Do insurers and corporates need a connected view of the world of risk?
Suki Basi, managing director of Russell Group*, highlights in this article the lack of corporate risk coverage
There is a growing divergence between corporates’ risk requirements and insurers’ appetite to cover them. This problem has been exacerbated by the fact that only 20% of corporate risk is currently insured.
Alongside this lack of risk coverage, there is a failure to understand the interconnectivity and accumulation of risks – and how these risks can impact an organisation’s balance sheet. For corporates, this lack of awareness manifests itself in one-dimensional corporate risk registers that examines risks in isolation and never takes account of risks holistically. For insurers, they view risk in a siloed fashion and rarely from a “multi-class” view.
This divergence, which has been transposed onto insurance language when insurers talk about “perils” and corporates talk about “risks,” needs to join up if corporate coverage is to be increased.
It is a sad reality today that many corporate risk managers struggle for c-suite recognition. Consequently, this means that risk becomes absent from corporate decision-making, which potentially exposes the organisation’s balance sheet to future longer-term shocks.
All these issues have to be addressed if the traditional transfer of risk between corporates and insurers are to continue. Otherwise, many corporates could be forced to seek alternative forms of risk transfer.
There is no simple solution to this problem as it is multi-faceted. The first step to tackling the issue has to build a wider understanding among corporates and insurers of the interconnectivity of risks across organisations. Without these foundations any possible construction of more robust risk covers will be unsustainable.
Furthermore, corporate and insurance language needs to be aligned in order to ‘cover the loss rather than discuss the cause of the loss’, as one risk manager explained to me recently when he shared his mounting frustration with insurance companies. Corporate risk managers can take leadership in creating more robust and dynamic risk registers that move beyond “tick-boxing” and incorporate the correlations of risks across the organisation.
By doing this, the decision-makers in an organisation will have a unique tool that will help them understand how their decisions can impact the organisation, both positively and negatively. Finally, on the issue of risk quantification, this can only be achieved through a combination of good data and scenario modelling.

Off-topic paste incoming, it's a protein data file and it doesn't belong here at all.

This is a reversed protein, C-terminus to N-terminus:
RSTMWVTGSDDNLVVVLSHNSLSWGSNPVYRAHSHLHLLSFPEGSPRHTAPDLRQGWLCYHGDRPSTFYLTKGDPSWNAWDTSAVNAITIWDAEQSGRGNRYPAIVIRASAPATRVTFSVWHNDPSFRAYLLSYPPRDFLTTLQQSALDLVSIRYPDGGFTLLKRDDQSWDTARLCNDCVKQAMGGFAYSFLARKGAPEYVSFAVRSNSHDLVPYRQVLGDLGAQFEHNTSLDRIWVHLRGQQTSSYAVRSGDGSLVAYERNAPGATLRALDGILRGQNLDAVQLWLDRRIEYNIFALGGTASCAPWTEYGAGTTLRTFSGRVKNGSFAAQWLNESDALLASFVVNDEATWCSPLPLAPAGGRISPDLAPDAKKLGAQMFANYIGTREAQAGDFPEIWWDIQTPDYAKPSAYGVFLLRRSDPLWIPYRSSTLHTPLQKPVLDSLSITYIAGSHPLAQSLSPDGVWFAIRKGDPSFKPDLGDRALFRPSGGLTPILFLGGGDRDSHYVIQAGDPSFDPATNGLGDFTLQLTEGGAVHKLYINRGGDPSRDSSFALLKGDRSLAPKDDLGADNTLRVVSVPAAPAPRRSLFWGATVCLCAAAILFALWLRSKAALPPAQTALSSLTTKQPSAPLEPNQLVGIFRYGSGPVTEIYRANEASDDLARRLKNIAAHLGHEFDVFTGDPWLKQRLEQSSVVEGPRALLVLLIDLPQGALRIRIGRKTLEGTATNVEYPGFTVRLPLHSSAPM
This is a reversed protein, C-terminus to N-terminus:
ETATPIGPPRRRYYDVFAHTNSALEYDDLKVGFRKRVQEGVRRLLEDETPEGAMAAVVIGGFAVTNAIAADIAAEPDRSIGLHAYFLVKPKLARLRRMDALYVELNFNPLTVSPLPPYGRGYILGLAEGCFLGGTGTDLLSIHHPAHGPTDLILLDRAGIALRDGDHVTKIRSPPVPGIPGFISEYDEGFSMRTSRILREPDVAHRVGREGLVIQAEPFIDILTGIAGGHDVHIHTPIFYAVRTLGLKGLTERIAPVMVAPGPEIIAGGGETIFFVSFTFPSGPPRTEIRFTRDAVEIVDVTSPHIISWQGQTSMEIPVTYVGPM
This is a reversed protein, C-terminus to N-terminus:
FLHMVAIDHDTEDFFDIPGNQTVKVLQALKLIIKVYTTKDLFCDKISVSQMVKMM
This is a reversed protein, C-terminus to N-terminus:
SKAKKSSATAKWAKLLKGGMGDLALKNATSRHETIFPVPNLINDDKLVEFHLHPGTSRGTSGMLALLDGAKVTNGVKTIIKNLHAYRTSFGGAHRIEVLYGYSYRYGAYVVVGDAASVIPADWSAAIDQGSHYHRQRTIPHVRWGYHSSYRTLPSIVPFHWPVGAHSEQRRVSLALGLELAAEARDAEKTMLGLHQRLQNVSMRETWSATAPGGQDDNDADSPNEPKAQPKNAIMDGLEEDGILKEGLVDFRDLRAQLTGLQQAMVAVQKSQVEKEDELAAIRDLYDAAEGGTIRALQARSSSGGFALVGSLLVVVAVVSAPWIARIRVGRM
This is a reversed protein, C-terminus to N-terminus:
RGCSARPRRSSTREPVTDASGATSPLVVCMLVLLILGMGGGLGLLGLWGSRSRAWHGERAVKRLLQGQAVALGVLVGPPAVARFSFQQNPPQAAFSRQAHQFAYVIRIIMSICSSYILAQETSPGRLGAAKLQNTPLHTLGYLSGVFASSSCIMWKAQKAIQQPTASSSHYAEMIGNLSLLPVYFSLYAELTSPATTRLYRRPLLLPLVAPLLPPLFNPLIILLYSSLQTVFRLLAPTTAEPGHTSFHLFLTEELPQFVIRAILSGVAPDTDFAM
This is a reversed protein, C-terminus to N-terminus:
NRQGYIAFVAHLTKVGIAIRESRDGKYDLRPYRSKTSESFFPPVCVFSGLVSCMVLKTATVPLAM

My recent conversations with the heads of risk at some of the world’s largest companies has highlighted to me the problems that risk managers encounter getting their message heard loud and clear across boardrooms that are still curiously disengaged from today’s new world of connected risk.
Will the future role of the risk manager change as a result of the pandemic? The almost unanimous response I receive is that the nature of risk surely will evolve and that interconnectivity of risks needs to be better understood across an organisation. There is an enormous opportunity out there for creative and imaginative InsureTech partners to work hand in hand with risk-managers post-Covid, to align their organisations with regulation, for example.
There is, meanwhile, certainly an argument to be had that Covid-19 could be regarded as a political risk rather than a pure business interruption risk. All sorts of exposures have been thrown up in the wake of this pandemic including countries’ economic and currency risks, contractual agreements, repudiation risks as well as sovereign credit exposures.
As a result, risk registers will need to become more dynamic to account for the correlation and interconnectivity of modern-day exposures. There is conflict within the c-suite between sustainability versus short-term interests (short term benefit v long-term benefit).
To conclude, we are seeing a divergence from what is defined as a corporate risk and what is an insurance peril, as insurance is peril driven, while corporates are risk driven. The left hand of insurance is not talking to the right hand of corporate risk management so there is a mismatch here.
I believe most strongly, however that scenario-modelling working hand in hand with deterministic exposure modelling, can help to put a price on a risk that protects an organisation’s balance sheet. Corporates want to have broader coverage and transfer more risk but insurers are limited by existential threats to their solvency, which challenge their ability to expand. With new data insights and our deeper understanding of enterprise wide risk I see no reason why captives and other forms of risk transfer could also not play a more efficient role in the new normal environment we find ourselves in.
Combining both scenario modelling and deterministic exposure modelling, corporates and insurers can put a price on an increasingly complex risk, which is the final price an organisation can pay to protect their balance sheet from the impact of that risk. This would also help the c-suite understand the complexity of connectivity and the value that risk managers provide in helping to protect the organisation’s balance sheet.
* Analytics company Russell, based in London’s Lime Street, says that it “provides a truly integrated business platform, enabling clients to explore, evaluate and quantify connected risk exposure. The Russell business platform combines analytics software, universal data, consulting services and thought leadership to deliver value to clients. Our approach empowers clients to better understand connected risk exposure, gain deeper business insights and ultimately make decisions that achieve a more sustainable return on equity.” www.russell.co.uk